March 22, 2024

‘Her name was Liza.’ Violence against women is on the rise worldwide

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March 6, 2024, Warsaw, Poland. ‘We don't want to be afraid anymore,‘ reads a plackard held by a protestor during a march following the death of 25 year-old

Picture by: Przemysław Stefaniak

UN Women states that globally almost 30% of women aged 15 and above have experienced physical and sexual intimate violence at least once in their lifetime.

‘Her name was Liza, she was 25, her eyes were brown and she was talented in making knitted beanies’ – reads a Facebook event inviting people to march for Lizaveta Hertsen who was raped and brutally murdered in the heart of Warsaw.

After dying in hospital several days following the attack, thousands rallied in the streets of the Polish capital against sexual violence by lighting candles and laying flowers.’

Maja Stasko, an artist and feminist activist present at one march, commented to media how Liza “came here to Poland for a better life and in Poland, her life was taken away.”

“She was completely alone in this place. We are here for her right now,” Stasko continued, likely in reference to local reports that some citizens witnessed the crime but did nothing to help.

Liza is not the only example of a person who suffered sexual violence. It happens every day, in every corner of the globe. She joined a long list of worldwide victims as UN Women reports how ‘all types of violence against women, particularly domestic violence, has intensified’.

Women feel unsafe walking back home in the streets of many countries. To avoid street harassment, many spend money on private transportation. When I talk with my female friends, they usually plan their evening city route to avoid unlit areas. Some would not dare to listen to the music on earplugs when they walk in the evening.

UN Women states that globally almost 30% of women aged 15 and above have experienced physical and sexual intimate violence at least once in their lifetime. The World Health Organization pleads that ‘violence can negatively affect women’s physical, mental, sexual and reproductive health’ however, less than 40% of the women who experience violence ‘seek help of any sort’. Most women look for support from family or friends and it is estimated that fewer than 10% seek help from the police.

Violence against women and girls is often experienced by those who already suffer discrimination, such as refugees and migrant women. Research has additionally shown how violence disproportionately affects women living in low and lower-middle-income countries.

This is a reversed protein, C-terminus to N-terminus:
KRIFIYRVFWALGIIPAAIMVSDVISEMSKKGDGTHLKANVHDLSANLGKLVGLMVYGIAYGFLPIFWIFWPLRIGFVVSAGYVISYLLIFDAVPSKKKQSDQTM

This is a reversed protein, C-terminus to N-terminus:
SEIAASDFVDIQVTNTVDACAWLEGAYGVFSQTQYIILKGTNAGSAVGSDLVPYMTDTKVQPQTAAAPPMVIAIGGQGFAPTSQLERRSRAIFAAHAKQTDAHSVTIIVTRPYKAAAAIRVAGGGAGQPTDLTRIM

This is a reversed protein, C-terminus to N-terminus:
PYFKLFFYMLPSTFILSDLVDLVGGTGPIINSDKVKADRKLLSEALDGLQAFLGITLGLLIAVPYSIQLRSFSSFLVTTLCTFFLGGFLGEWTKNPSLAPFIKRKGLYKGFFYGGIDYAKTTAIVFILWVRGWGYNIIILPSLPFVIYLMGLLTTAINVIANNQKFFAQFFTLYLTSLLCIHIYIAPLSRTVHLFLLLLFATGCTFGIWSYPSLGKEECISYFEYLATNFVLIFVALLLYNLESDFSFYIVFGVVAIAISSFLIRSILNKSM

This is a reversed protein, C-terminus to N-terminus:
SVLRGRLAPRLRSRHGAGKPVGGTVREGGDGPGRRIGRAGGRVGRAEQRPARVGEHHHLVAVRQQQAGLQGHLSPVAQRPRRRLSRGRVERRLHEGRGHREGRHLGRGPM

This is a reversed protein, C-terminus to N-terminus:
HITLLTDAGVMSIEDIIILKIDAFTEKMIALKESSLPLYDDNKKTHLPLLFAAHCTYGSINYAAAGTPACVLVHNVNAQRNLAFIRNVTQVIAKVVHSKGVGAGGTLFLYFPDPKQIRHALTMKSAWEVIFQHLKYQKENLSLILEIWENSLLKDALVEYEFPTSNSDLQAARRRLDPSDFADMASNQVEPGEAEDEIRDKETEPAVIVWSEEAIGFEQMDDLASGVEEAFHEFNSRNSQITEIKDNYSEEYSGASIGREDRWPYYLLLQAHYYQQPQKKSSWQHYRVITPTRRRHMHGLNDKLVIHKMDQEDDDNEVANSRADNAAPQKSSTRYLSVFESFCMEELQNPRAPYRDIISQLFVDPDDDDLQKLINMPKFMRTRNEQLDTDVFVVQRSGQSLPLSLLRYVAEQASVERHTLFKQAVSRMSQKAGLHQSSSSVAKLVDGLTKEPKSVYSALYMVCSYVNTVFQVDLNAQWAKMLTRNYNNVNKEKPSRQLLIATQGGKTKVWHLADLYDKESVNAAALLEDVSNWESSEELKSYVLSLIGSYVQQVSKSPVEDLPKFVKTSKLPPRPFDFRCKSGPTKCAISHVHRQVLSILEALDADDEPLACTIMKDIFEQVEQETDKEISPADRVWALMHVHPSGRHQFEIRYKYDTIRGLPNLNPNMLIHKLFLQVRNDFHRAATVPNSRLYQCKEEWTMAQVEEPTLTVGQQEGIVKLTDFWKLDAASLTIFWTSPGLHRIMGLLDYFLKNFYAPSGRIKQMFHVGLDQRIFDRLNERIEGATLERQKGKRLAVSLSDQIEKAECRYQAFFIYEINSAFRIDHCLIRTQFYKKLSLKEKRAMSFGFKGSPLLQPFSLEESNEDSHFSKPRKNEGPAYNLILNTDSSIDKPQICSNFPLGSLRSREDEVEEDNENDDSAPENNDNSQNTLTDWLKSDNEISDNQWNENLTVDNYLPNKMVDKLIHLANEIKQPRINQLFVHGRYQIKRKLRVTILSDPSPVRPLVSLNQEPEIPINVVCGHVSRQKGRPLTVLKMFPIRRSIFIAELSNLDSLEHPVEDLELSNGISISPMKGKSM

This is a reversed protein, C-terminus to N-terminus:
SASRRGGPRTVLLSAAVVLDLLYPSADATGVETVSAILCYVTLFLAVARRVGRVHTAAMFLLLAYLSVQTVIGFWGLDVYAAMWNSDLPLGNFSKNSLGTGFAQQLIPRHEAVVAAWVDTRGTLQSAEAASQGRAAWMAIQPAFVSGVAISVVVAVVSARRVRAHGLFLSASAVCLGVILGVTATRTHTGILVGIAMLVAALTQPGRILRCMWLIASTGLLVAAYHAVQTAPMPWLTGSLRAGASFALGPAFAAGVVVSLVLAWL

It also can result in significant costs – according to the UN, violence across the European Union was estimated to cost around €366bn a year.

Reflecting the global dangers women face, ending all violence and exploitation of women is part of one of the multiple targets that the UN aims to achieve by 2030.

UN Sustainable Development Goals (SDG’s) are a set of 17 related global plans which aim to address the world’s various social, economic, and environmental challenges.

The goals are ‘designed to end poverty, hunger, AIDS, and discrimination against women and girls’. This includes the goal to ‘achieve gender equality and empower all women and girls’. All UN countries have agreed to work towards achieving them by 2030. The main plan is to provide a framework for collective action and achieve a more sustainable and fair future for women worldwide.

The COVID-19 pandemic, and escalating conflicts in Ukraine and Gaza, might be the main issues which can be a hindrance to achieving these goals. According to the SDG 2023 report, existing evidence suggests that violence against women was heightened by the global pandemic.

With continuing and rising violence against women worldwide, it’s clear that this goal is unlikely to be achieved by its 2030 date. The UN progress update has acknowledged that this seems ‘even more distant than before’.


For migrant women who have experienced or are experiencing violence in Poland and looking for emotional support, they can call +48 22 255 22 02 or write an email to

For other EU countries, Women against Violence have provided a comprehensive list of national helplines for 46 European countries

Written by:


Klara Hammudeh


Warsaw, Poland

Born in 2008 in Warsaw, Poland, Klara joined Harbingers’ Magazine to cover international affairs, crime and music.

In the future, she plans to study ‘psychology, international politics, or criminology‘, preferably in the United States.

In her free time, she enjoys reading, dancing, listening to music and exploring the realm of pop culture, with a particular focus on how Broadway and West End create musical adaptations of classic Disney stories.

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